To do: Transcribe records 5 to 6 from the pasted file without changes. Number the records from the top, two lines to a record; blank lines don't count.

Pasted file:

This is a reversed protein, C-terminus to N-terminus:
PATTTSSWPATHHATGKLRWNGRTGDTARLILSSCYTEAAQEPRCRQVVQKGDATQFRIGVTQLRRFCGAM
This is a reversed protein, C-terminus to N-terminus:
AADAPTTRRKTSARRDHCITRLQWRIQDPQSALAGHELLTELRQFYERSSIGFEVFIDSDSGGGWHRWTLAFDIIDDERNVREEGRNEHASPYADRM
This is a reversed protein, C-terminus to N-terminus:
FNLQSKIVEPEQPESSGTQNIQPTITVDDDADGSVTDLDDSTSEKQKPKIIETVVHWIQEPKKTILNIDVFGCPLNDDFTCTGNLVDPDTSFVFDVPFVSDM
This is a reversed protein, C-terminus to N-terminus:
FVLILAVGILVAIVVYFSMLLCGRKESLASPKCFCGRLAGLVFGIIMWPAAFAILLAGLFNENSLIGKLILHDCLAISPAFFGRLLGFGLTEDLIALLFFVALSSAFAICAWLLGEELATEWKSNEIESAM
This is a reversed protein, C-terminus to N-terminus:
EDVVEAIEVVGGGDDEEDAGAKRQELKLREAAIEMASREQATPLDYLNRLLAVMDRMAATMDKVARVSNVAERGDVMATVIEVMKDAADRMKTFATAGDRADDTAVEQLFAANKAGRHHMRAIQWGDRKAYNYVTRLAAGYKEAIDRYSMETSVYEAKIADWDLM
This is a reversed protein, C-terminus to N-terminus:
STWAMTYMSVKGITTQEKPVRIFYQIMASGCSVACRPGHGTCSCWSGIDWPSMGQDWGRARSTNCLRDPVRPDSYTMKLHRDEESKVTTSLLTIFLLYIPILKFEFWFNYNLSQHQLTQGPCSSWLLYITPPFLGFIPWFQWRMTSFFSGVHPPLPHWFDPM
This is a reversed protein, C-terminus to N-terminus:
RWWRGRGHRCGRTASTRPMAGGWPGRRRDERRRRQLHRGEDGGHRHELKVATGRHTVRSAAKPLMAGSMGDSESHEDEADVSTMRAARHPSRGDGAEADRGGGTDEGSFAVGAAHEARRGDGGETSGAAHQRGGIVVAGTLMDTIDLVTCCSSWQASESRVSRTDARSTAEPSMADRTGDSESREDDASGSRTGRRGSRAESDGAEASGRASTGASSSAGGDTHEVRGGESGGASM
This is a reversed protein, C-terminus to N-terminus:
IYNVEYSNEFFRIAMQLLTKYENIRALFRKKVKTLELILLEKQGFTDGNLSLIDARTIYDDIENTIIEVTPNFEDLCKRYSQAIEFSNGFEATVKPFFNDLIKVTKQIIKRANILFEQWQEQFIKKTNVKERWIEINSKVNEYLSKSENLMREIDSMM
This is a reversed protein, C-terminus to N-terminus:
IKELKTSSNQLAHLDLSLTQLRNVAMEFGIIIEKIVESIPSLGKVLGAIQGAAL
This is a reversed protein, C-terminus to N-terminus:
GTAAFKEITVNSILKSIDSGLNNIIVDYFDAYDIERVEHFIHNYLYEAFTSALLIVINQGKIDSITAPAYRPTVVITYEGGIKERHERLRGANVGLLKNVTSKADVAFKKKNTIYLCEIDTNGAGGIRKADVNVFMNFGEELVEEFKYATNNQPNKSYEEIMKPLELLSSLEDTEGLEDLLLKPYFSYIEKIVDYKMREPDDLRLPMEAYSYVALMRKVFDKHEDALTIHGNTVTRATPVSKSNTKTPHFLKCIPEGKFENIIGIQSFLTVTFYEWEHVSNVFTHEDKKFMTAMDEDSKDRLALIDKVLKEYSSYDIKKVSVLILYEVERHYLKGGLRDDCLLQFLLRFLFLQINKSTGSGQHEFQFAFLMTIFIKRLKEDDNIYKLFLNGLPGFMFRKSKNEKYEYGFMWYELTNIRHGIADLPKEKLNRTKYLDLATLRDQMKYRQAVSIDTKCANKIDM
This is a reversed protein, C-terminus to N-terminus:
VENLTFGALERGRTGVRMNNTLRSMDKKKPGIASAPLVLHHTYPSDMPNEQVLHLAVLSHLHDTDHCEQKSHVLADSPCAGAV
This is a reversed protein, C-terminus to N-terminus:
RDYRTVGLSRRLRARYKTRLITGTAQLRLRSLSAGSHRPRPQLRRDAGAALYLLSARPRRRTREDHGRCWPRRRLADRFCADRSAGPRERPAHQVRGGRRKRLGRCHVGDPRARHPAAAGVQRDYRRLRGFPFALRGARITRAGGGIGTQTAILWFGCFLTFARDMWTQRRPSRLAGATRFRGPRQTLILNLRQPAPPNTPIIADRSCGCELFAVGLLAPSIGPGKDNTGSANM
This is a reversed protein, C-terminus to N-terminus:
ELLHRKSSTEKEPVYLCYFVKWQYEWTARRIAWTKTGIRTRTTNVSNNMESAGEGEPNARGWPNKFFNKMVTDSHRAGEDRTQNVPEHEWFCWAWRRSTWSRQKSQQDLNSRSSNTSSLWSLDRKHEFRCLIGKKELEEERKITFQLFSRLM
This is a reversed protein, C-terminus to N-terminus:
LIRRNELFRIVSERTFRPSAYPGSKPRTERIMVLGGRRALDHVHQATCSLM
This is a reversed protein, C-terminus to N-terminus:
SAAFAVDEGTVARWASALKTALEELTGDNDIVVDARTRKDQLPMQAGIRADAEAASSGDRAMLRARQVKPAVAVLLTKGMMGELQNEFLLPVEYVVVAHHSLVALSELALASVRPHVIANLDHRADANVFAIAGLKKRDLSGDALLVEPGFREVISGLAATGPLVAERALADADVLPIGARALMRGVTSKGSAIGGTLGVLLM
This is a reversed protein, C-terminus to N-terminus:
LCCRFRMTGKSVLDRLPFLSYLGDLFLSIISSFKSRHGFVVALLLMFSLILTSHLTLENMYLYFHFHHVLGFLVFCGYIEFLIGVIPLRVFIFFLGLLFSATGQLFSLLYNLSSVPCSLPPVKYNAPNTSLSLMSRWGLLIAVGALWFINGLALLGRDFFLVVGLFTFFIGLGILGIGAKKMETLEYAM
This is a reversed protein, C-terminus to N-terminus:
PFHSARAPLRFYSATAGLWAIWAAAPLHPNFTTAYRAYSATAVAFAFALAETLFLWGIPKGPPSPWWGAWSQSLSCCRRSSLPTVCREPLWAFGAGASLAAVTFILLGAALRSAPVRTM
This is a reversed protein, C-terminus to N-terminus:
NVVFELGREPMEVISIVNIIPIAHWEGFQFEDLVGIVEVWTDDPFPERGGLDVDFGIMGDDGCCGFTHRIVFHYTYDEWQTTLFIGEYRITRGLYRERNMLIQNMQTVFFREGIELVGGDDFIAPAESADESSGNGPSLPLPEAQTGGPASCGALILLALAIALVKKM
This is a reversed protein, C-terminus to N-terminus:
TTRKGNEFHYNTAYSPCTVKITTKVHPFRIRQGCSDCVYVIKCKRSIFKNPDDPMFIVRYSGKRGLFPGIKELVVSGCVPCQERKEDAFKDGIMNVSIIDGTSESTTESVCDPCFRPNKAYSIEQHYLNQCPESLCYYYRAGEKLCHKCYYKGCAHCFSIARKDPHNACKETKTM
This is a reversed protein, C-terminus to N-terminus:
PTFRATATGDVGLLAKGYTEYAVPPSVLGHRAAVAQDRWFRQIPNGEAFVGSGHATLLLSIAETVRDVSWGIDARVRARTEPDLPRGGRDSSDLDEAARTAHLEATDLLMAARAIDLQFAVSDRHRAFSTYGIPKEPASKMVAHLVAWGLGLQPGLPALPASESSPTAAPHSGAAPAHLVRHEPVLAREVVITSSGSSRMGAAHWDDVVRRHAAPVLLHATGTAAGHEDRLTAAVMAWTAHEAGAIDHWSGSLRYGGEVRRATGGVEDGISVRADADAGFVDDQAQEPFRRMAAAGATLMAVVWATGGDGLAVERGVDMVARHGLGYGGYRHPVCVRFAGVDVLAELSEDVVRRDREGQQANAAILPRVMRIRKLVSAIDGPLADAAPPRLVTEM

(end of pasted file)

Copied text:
This is a reversed protein, C-terminus to N-terminus:
EDVVEAIEVVGGGDDEEDAGAKRQELKLREAAIEMASREQATPLDYLNRLLAVMDRMAATMDKVARVSNVAERGDVMATVIEVMKDAADRMKTFATAGDRADDTAVEQLFAANKAGRHHMRAIQWGDRKAYNYVTRLAAGYKEAIDRYSMETSVYEAKIADWDLM
This is a reversed protein, C-terminus to N-terminus:
STWAMTYMSVKGITTQEKPVRIFYQIMASGCSVACRPGHGTCSCWSGIDWPSMGQDWGRARSTNCLRDPVRPDSYTMKLHRDEESKVTTSLLTIFLLYIPILKFEFWFNYNLSQHQLTQGPCSSWLLYITPPFLGFIPWFQWRMTSFFSGVHPPLPHWFDPM